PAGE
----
Put the Kids First in Divorce


We know we need to put the kids first in a divorce, but sometimes it’s hard when we are dealing with so much emotion ourselves.  However, I can’t stress enough how important it is to keep tabs on how your children are feeling, no matter how old they are.  Little ones, teenagers and adult children all react differently when faced with their parents’ divorce, but they all have one thing in common – they can blame themselves and they can feel bereft when one parent leaves the family home.  It’s not easy for kids to assimilate into the new normal and it takes time to heal, just like it takes for us.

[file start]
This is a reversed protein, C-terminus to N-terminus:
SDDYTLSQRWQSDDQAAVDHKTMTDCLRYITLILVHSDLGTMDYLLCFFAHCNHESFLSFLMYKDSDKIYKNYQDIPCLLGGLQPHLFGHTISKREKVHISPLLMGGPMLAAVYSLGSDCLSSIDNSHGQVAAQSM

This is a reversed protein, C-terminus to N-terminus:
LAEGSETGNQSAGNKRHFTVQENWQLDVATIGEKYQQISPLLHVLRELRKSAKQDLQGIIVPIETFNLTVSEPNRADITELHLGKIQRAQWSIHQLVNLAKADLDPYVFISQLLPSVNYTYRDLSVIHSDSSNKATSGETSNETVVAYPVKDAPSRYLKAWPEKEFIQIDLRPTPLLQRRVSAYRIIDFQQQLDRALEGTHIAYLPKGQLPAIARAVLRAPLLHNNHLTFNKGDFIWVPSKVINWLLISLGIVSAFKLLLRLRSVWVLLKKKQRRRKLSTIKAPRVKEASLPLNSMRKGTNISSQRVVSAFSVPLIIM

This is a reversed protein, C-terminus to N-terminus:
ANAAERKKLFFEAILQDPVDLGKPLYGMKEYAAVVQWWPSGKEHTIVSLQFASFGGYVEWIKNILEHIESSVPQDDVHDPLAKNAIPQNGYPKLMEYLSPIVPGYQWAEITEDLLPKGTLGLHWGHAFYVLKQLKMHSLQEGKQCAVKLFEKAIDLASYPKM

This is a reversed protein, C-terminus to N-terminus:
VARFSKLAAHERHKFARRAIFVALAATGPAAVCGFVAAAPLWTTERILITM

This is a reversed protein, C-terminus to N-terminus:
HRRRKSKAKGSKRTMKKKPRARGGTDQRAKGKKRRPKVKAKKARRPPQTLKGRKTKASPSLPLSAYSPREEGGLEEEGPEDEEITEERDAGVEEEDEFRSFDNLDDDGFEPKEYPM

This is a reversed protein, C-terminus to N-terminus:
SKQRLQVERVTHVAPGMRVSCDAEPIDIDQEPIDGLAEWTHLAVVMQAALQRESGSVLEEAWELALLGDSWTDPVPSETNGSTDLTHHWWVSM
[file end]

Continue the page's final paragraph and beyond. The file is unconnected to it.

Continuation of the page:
I’m watching as my older teenagers deal with their dad and it breaks my heart.  His distance, both emotionally and physically, is affecting them.  As much as I remind them that their dad loves them very much and that he needs them as much as they need him, it’s his disconnection that they feel most acutely.  The frustrating part is that I can’t fix it, because I can’t fix him.  Just like I couldn’t make him love me or work on the marriage,  I can’t make him keep in better contact with his kids or spend more time with them in meaningful ways.  He’s almost like a child himself.  Sure, he works hard and travels a lot which makes it difficult because he’s not nearby.  But when he is here, he is in his own world.  He doesn’t connect with them easily or with anyone else.  I have tried to connect with him.  I have told him about the kids so that he has good subjects to talk about with them and I always say yes when he tells me at the last minute he wants to see them.  But they feel it.  The worst part is that they remember the dad who was involved in their lives, who was a good dad, who talked and shared with them and they miss that dad a lot.  They simply don’t know how to deal with the stranger who has taken his place.